Monday, April 09, 2012

In Which I Fail To Understand Peter King's Perspective

Peter King appears to be taking the position that by releasing the audio of Gregg Williams urging his players to injure other players -- and offering money to do so -- filmmaker Sean Pamphilon did something immoral:
"Pamphilon betrayed the wishes of a dying man and a former very close friend by releasing the tape" ... "By blowing the whistle, though, what has Pamphilon accomplished?" ... "I can't get over the way the material was acquired and made public. It's just not right." ... "I cannot find it in my heart to quite call Pamphilon a rat, but I cannot call him a hero either."
I realize that modern journalism -- especially sports journalism! -- has become an entity in which the protection of insider sources is far more important than the public's right to know.  But just because that's the modern state of affairs doesn't mean it's moral, or right.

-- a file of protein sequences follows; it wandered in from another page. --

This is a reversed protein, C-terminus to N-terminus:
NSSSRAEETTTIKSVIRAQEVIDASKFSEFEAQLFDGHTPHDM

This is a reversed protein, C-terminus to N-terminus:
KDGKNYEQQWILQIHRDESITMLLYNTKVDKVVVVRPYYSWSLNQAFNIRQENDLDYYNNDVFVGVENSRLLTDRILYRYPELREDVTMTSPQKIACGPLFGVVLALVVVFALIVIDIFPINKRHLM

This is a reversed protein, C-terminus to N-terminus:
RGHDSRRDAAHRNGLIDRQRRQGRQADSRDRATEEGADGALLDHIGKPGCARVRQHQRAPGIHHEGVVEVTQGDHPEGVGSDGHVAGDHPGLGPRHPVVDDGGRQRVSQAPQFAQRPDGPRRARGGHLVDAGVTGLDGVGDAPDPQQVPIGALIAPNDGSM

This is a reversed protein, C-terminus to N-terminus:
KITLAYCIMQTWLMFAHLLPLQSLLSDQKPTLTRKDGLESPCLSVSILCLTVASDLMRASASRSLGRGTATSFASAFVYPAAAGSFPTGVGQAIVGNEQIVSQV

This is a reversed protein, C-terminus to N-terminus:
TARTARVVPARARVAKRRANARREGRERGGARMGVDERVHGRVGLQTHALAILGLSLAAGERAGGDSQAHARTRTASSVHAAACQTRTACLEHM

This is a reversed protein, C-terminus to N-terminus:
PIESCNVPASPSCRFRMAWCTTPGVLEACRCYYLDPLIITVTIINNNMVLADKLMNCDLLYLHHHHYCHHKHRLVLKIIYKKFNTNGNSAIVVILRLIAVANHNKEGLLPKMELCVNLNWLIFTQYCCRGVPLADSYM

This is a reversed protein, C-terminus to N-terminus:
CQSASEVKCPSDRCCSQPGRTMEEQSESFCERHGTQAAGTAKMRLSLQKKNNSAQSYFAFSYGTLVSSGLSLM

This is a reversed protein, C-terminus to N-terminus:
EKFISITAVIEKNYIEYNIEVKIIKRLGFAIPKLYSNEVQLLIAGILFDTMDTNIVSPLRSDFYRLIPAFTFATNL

Steve Gleason didn't want the material published.  And Steve Gleason is dying. But Steve Gleason dying doesn't make his opinion about protecting the reputation of Gregg Williams and the New Orleans Saints corporation somehow inherently right.
What Williams did -- what he was doing in that recording -- appears to have been criminal.  A felony, in fact. By sharing the recording, Pamphilon correctly took action against that felony.  It's sort of vaguely sad that some of Peter King's friends are suffering because of this. It's genuinely sad that Gleason and Pamphilon are no longer friends about it.  But sometimes doing the morally correct thing makes people sad. Pamphilon should be praised for making the hard, right decision.
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